Did VBS contagion affect black-owned insurance companies?
Opinion / 18 November 2018, 8:41pm / Adri Senekal de Wet
CAPE TOWN – Adri Senekal de Wet, in discussion with financial analyst Corrie Kruger, writes that while South Africa is still reeling from the shocks of the VBS Bank heist and the demise of BEE investment company Vele Investments, there is more bad news to come.
Senekal de Wet: Corrie, you are an independent analyst and one of South Africa's well-known stockbrokers on the JSE. By now our readers are well aware of what went wrong at VBS, but what is the impact of this scandal on the financial services industry?
Kruger: This is the tip of the iceberg. In addition to Lion of Africa there was also Nzalo Insurance with which we deal below. What followed last week was the announcement by Brimstone, which owns Lion of Africa Insurance Company, that it had decided to voluntarily and systematically wind down operations of Lion with immediate effect. The statement read: “In the past few years, Lion has experienced a lack of profitability and a tough operating climate in its chosen markets, which combined with an onerous regulatory environment and increased solvency requirements contributed to this decision.”
Senekal de Wet sent further questions to Insure, relating specifically to two of the 30 insurance companies from which premiums were withheld. The questions are quoted below, together with Insure's response:
Could you confirm if Lion of Africa and Nzalo Insurance are two of the companies from whom premiums have been withheld?
Kruger: Insure Group Managers collected premiums on behalf of both these insurance companies, and as such the August premiums due to them have been retained. As to the extent to which the retention of these premiums may have contributed to the recent events surrounding these entities, it would be speculative to assume that this has been a factor in the decision of Lion of Africa to “voluntarily and systematically wind down its business”. In this respect, I refer you to the letter issued by Lion of Africa in this regard. (Attached) In terms of Nzalo Insurance Company, I would like to refer you to the press statement issued by the South African Reserve Bank on 13 November, stating that: “Nzalo experienced increasing financial soundness challenges from the first quarter of 2018. Following the South African Reserve Bank placing VBS Mutual Bank into curatorship, Nzalo's financial soundness position was significantly impacted due to intragroup transactions with VBS.”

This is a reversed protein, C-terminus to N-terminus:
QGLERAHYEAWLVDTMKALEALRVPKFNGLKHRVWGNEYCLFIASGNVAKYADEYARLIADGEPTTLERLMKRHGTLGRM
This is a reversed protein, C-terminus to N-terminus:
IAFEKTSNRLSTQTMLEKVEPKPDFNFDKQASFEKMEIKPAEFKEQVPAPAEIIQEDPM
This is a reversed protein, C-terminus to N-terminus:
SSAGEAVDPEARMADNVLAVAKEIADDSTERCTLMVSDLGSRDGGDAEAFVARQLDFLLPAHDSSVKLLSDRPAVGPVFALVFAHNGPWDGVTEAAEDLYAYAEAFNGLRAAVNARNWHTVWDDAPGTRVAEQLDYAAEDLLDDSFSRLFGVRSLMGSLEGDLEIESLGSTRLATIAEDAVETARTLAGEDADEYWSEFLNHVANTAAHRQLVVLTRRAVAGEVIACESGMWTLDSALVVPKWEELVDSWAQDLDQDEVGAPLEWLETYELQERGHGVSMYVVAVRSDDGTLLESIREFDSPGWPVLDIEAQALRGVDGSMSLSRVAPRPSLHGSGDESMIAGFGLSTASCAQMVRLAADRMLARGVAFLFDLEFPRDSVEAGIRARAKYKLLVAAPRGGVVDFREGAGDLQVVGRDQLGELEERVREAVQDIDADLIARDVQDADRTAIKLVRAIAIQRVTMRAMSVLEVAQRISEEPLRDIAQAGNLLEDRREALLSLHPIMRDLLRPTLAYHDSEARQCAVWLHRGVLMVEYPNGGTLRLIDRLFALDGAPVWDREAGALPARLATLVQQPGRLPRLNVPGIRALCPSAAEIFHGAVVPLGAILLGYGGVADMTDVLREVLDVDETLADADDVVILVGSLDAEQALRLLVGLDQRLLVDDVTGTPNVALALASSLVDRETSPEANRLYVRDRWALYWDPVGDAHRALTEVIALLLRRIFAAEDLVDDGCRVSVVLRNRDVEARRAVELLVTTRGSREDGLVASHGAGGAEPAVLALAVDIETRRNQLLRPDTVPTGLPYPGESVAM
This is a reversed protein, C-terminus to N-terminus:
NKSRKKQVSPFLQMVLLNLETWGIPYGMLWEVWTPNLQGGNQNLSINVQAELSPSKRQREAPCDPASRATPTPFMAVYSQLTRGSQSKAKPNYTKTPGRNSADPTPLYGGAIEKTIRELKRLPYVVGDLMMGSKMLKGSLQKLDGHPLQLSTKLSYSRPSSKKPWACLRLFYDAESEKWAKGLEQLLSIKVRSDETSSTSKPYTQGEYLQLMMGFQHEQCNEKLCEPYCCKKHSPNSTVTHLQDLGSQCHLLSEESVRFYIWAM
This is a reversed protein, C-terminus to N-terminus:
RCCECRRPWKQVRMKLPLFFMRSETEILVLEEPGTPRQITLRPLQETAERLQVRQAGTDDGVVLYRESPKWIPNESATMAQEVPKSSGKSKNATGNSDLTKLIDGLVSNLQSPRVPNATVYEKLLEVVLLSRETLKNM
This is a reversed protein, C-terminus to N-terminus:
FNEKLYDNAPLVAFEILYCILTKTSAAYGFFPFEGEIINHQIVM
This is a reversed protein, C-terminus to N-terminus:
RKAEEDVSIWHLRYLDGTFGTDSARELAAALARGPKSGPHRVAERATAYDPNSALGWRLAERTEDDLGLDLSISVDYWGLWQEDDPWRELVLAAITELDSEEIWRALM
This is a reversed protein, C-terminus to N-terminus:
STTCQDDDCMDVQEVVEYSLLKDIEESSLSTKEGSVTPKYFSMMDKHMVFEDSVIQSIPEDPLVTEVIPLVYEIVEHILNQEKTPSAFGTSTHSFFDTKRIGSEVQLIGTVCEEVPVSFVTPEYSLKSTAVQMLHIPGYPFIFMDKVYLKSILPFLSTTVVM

Adri, notwithstanding the above explanation, it may perhaps be the classic example of the last straw that broke the camel's back. But unfortunately it was not just one camel. According to Quora, a group of camels is referred to as a caravan, flock, train or herd. No wonder to most of us this feels like a train smash.
Senekal de Wet: How will the decision by Brimstone to close Lion of Africa affect Brimstone’s profitability?
Kruger: Brimstone stated that the decision to place Lion into run-off is regrettable, and said “its value to Brimstone comprises less than 1 percent of Brimstone’s gross asset value and has therefore no significant financial or other impact on Brimstone”. Reality is that this 1 percent amounts to a write-off to the amount of approximately R400 million. The net Intrinsic Value of Lion of Africa Insurance was recently (September 30) stated by Brimstone as R178 987 000.
The write-off in their books would probably be less as there was a capital gains tax provision in respect of this company. I am concerned about the little management control Brimstone has over the companies in its portfolio, and the limited short-term exit strategy that it has.
Senekal de Wet: What other companies in the Brimstone stable are you referring to?
Kruger: There are a number of other investments that complete the portfolio:
Oceana, of which they hold 17 percent shares at a net intrinsic value of R1 402 288 000.
Sea Harvest, interest of 50.6 percent shares at a net intrinsic value of R1 932 565 000.
Life Health Care, interest of 3.4 percent shares at a net intrinsic value of R967 141 000.